Feature: Goth Lipstick Curates a Cinematic Fantasy World with 'formless, shapeless'

By Isabel Corp


In January of 2021, San Francisco-based hyperpop duo Goth Lipstick released their debut album crystalline corset via Bandcamp –– it’s a bombastic trans feminist coming-of-age pop record that combines the emotionally introspective songwriting of Third Eye Blind with the quintessential bubblegum-bass of SOPHIE and A.G. Cook.


But there was no way that the band could have predicted the domino effect of overwhelming praise that the album would receive on the heels of its release. And while frontwoman Francesca Fey is certainly grateful for the amount of attention that record has brought to her band, she is wary of not letting the praise go to her head.


“It wasn’t like one specific moment when I realized the album was going beyond my immediate circle of friends. It was all these little things that I can look back at as pretty monumental and gratifying,” Fey recalls of that time before going on to say, “At the same time, though, I’m still quite buried within the DIY scene, and I continue to carry that mindset with me.”


Not too long ago, Goth Lipstick released their sophomore album, formless, shapeless, and it appeared at the top of Bandcamp’s list of “Best Selling Noise Pop” in less than a week. The album is a film-like dream sequence inspired by the likes of My Bloody Valentine, Vince Staples, and clipping., packed with grandiose production and airy, hypnotic vocals, Throughout, it creates a stark contrast between emotional highs and lows through gritty, coarse basslines, computer blips, and abstract-yet-sentimental lyricism that highlights Goth Lipstick’s signature brand of storytelling that blends autobiographical non-fiction with fantasy and sci-fi.


Inspired by Fey’s favorite anime and the Japanese Isekai literary genre, the album narrates a story of two wraiths on the run together, getting transported into a fantasy world. “The Miyazaki films My Neighbor Totoro and Kiki’s Delivery Service are two of my favorite works of art of all time,” Fey tells me. “I am always chasing to write an album that evokes the same cinematic awe as those two films.”


The track “identity thief” opens with a synth bassline so blustering and aggressive that it’s guaranteed to leave every listener reeling within the first five seconds. Its Trent Reznor-esque abrasive sonic-assaults feed through a candy-coated tunnel of left-field industrial pop, pioneered by the likes of Grimes and Charli XCX. The lyrics (“Skin like water, body of ice/When I’m someone else, there’s a place I can hide”) highlight the malleable plasticity of identity that hearkens back to SOPHIE’s Oil of Every Pearl’s Un-Insides.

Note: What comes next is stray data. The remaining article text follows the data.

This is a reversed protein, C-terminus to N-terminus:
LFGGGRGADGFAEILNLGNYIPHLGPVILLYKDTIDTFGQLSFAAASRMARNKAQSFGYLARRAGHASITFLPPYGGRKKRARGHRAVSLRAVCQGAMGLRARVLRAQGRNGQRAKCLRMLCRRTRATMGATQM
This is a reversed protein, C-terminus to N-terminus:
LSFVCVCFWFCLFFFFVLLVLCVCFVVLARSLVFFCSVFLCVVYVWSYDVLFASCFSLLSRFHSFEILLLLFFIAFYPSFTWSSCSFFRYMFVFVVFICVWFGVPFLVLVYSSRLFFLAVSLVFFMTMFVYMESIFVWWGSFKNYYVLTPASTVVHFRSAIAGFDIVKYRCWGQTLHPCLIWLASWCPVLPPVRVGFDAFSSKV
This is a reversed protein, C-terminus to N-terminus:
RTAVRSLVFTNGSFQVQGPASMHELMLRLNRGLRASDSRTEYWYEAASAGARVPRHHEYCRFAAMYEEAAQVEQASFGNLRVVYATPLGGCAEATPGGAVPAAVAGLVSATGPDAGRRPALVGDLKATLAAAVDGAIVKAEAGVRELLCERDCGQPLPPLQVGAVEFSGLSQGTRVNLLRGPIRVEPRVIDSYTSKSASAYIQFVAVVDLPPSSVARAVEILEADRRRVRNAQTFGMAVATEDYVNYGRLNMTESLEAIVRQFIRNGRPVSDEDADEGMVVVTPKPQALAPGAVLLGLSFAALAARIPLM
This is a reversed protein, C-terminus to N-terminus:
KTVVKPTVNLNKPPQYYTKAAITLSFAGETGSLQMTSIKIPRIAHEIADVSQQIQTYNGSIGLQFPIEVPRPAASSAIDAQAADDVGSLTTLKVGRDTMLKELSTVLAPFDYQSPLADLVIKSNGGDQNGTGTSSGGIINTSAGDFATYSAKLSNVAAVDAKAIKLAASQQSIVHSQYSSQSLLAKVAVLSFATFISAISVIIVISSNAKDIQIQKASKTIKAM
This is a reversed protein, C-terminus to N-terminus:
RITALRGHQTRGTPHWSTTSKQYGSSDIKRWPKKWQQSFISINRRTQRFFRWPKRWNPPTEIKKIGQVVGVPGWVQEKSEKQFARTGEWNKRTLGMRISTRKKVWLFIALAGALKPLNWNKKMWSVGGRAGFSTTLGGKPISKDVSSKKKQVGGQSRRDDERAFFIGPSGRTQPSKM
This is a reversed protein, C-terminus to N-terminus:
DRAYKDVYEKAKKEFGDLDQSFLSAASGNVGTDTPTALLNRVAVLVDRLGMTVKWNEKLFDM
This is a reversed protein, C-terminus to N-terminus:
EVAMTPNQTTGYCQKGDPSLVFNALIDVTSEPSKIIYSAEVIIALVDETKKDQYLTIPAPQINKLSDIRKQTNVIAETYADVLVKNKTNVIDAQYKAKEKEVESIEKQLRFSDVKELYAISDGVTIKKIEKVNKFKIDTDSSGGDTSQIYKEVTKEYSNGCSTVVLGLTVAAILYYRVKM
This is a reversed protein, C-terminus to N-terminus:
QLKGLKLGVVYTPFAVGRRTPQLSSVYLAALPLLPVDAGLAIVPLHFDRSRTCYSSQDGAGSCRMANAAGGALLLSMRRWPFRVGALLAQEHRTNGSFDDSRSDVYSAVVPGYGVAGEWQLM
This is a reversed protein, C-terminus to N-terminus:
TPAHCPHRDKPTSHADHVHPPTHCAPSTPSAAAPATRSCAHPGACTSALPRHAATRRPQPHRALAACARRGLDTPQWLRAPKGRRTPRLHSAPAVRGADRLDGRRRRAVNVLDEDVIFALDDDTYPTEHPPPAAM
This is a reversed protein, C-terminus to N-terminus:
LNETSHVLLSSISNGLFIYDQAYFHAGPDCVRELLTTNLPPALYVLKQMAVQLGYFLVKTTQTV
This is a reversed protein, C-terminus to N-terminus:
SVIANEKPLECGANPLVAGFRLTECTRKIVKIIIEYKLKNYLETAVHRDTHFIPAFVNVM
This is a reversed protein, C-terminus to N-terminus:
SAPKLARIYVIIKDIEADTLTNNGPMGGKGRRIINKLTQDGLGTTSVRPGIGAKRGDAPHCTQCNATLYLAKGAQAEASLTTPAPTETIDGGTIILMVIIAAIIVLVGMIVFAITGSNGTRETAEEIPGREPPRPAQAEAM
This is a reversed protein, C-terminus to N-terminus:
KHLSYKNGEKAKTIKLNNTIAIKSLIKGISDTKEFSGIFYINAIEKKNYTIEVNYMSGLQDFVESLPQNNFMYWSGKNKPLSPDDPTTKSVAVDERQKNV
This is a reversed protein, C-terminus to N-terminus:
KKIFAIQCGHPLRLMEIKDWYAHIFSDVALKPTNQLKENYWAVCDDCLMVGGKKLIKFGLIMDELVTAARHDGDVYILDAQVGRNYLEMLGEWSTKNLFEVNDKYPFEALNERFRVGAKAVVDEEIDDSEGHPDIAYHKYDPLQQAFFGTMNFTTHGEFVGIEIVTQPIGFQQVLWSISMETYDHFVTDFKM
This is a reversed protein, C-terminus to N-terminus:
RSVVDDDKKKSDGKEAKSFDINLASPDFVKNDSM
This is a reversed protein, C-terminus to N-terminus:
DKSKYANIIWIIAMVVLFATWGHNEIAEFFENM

The band’s revised cover of “chocolate,” the 1975’s crime-fueled ode to rebellious youth and chemical romance, suits the album surprisingly well. Theirs is a much more modern take on the song, trading catchy guitar hooks for pulsing basslines, coated in synth slime. “I wanted to write a song about [two wraiths] getting super high together and falling in love, but the only way I could truly represent that kind of experience was with a song written by people who had been through it themselves,” Fey says of the cover.


The peak of the album is the fifth track “fangs,” a reckless and masochistic assault with lightning-speed, glitching drum patterns that rear their heads in a sporadic manner throughout. The penultimate track, “faceless, nameless,” takes after My Bloody Valentine’s “When You Sleep,” accompanied by Fey’s feathery vocals and fuzzy Kevin Shields-esque riffs that Fey claims she achieved by looping one chord progression (I V IV in F) throughout the song. It eventually builds to a climactic guitar solo that is accompanied by earth-shattering screams, eventually culminating in fading piano, naturistic white noise, and shiny percussive droplets.


The final track, “forever,” is forty seconds of utter silence. The song can easily be compared to something by John Cage, but Fey would slightly disagree: “He might have subconsciously influenced that track, but it has a completely different intention than ‘4’33,’” she tells me. Her aim with the track was to make “the ultimate love song,” that can be performed at any time no matter how far away the lovers are or what technology and instruments are available. In life, our most reflective moments are often the quietest, and after being taken on a whirlwind of a sonic trajectory that blends the slice-of-life sentimentality of John Hughes with the cinematic oeuvre of Hayao Miyazaki, a silent ending feels fitting in order to fully absorb the immersive listening experience of a euphoric dream sequence found with this album.

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